The phrase “big data” has been around for some time, however the concept continues to evolve. Big data first meant collecting and analyzing large data sets that are too complex to be dealt with by traditional data-processing software, with a focus on the volume, variety and velocity of the data. Now, we include the veracity and value of the data—and the emphasis has shifted to prioritize value. In today’s landscape where big data refers to predictive analytics, user behavior analytics or other advanced analytical methods, the size of the data set is no longer the defining characteristic, rather it’s the value that is most important. After all, what good is having all of this data if you can’t actually do anything with the findings?
From a smart city perspective, the data afforded by advanced metering infrastructure set up by the electrical utility can increase operational efficiency, advance monitoring and management of the grid, and improve customer experience. If the smart grid solution offers a full communications backbone as well, like our Delta Smart Grid Network™ (DSGN™), more data can be captured by Internet of Things devices connected to the network (check out April’s blog post for more on IoT).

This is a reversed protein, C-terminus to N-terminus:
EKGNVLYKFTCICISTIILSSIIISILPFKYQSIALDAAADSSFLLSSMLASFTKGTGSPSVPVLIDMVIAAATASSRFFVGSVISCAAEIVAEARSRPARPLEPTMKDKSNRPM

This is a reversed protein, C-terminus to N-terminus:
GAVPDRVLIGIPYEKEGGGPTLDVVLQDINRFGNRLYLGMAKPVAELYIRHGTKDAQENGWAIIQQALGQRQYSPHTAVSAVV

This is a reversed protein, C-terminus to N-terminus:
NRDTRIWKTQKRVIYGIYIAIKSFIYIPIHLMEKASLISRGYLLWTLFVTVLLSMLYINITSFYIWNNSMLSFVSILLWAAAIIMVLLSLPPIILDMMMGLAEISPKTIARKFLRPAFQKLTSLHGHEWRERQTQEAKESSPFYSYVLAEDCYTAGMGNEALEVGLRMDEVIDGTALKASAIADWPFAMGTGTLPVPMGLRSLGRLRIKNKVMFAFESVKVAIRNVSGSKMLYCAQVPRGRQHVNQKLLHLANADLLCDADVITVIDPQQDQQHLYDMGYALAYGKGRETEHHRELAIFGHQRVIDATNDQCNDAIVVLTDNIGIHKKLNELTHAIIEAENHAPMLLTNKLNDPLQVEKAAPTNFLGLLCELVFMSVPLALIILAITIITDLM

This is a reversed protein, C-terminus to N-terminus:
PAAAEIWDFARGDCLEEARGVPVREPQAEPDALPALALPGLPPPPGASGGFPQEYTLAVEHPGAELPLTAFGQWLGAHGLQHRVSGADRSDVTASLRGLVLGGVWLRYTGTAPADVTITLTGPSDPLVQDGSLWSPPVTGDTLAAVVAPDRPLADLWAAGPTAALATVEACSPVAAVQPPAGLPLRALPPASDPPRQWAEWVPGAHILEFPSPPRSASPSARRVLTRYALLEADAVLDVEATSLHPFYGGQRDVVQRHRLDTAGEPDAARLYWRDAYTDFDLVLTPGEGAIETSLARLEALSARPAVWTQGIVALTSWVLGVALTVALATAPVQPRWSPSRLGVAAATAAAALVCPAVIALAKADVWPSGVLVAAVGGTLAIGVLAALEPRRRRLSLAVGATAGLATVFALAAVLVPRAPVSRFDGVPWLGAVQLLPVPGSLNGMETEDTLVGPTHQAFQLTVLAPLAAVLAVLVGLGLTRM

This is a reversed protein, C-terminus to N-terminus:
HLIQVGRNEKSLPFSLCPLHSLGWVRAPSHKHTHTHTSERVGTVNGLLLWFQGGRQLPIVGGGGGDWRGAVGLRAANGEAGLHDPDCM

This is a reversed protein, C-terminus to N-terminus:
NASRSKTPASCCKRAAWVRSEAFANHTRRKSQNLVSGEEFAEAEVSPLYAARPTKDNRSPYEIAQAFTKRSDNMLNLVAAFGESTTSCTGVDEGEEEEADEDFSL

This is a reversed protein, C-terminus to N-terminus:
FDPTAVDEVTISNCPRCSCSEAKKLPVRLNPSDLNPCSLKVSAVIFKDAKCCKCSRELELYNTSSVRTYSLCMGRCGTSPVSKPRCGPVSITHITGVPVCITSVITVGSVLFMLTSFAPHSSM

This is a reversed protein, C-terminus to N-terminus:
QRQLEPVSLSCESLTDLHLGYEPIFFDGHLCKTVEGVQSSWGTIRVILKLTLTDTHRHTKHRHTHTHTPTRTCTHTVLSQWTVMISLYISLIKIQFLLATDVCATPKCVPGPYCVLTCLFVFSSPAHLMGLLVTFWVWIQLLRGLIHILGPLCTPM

Furthermore, to extract more value, advances in big data are being incorporated into artificial intelligence (AI) and machine learning. While similar, the two are different:
- AI is the creation of machines that learn from their environment and can problem-solve based on that, and
- machine learning is a sub-set of AI where the machine can use the lessons to improve itself without being explicitly programmed to do so.
Through robust data analytics, artificial intelligence and machine learning the value of big data is exponential. And although volume, variety, velocity, and veracity are still key components of big data—value is the most crucial characteristic.